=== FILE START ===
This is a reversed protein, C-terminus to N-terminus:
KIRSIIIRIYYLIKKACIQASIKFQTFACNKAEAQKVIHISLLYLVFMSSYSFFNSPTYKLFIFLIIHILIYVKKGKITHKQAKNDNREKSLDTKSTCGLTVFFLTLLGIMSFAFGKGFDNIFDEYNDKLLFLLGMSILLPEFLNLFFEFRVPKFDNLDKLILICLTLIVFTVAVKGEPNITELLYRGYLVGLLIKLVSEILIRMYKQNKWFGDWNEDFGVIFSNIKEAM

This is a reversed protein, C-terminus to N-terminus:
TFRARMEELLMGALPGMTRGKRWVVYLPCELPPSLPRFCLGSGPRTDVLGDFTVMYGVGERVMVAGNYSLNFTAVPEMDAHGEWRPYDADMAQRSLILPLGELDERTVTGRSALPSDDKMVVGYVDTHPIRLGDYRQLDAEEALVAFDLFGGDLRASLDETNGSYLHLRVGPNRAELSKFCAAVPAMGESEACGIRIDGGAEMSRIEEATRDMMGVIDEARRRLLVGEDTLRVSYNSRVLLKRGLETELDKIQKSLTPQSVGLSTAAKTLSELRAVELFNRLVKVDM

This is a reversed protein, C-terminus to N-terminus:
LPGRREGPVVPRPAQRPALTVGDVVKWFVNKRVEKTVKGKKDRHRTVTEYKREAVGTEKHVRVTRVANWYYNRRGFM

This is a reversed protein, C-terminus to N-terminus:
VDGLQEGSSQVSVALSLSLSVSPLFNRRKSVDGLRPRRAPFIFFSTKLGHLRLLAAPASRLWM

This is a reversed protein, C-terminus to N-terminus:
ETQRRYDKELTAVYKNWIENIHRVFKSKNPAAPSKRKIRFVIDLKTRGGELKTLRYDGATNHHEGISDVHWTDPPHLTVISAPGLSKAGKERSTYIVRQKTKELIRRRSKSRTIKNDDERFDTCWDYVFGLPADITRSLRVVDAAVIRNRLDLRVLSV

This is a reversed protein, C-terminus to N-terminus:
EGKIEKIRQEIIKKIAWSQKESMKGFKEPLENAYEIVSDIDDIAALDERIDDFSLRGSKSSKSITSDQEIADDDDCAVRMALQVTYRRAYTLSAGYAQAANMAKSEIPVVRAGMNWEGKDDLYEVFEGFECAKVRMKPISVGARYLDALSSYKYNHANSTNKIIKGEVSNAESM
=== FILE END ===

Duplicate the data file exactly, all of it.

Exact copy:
This is a reversed protein, C-terminus to N-terminus:
KIRSIIIRIYYLIKKACIQASIKFQTFACNKAEAQKVIHISLLYLVFMSSYSFFNSPTYKLFIFLIIHILIYVKKGKITHKQAKNDNREKSLDTKSTCGLTVFFLTLLGIMSFAFGKGFDNIFDEYNDKLLFLLGMSILLPEFLNLFFEFRVPKFDNLDKLILICLTLIVFTVAVKGEPNITELLYRGYLVGLLIKLVSEILIRMYKQNKWFGDWNEDFGVIFSNIKEAM

This is a reversed protein, C-terminus to N-terminus:
TFRARMEELLMGALPGMTRGKRWVVYLPCELPPSLPRFCLGSGPRTDVLGDFTVMYGVGERVMVAGNYSLNFTAVPEMDAHGEWRPYDADMAQRSLILPLGELDERTVTGRSALPSDDKMVVGYVDTHPIRLGDYRQLDAEEALVAFDLFGGDLRASLDETNGSYLHLRVGPNRAELSKFCAAVPAMGESEACGIRIDGGAEMSRIEEATRDMMGVIDEARRRLLVGEDTLRVSYNSRVLLKRGLETELDKIQKSLTPQSVGLSTAAKTLSELRAVELFNRLVKVDM

This is a reversed protein, C-terminus to N-terminus:
LPGRREGPVVPRPAQRPALTVGDVVKWFVNKRVEKTVKGKKDRHRTVTEYKREAVGTEKHVRVTRVANWYYNRRGFM

This is a reversed protein, C-terminus to N-terminus:
VDGLQEGSSQVSVALSLSLSVSPLFNRRKSVDGLRPRRAPFIFFSTKLGHLRLLAAPASRLWM

This is a reversed protein, C-terminus to N-terminus:
ETQRRYDKELTAVYKNWIENIHRVFKSKNPAAPSKRKIRFVIDLKTRGGELKTLRYDGATNHHEGISDVHWTDPPHLTVISAPGLSKAGKERSTYIVRQKTKELIRRRSKSRTIKNDDERFDTCWDYVFGLPADITRSLRVVDAAVIRNRLDLRVLSV

This is a reversed protein, C-terminus to N-terminus:
EGKIEKIRQEIIKKIAWSQKESMKGFKEPLENAYEIVSDIDDIAALDERIDDFSLRGSKSSKSITSDQEIADDDDCAVRMALQVTYRRAYTLSAGYAQAANMAKSEIPVVRAGMNWEGKDDLYEVFEGFECAKVRMKPISVGARYLDALSSYKYNHANSTNKIIKGEVSNAESM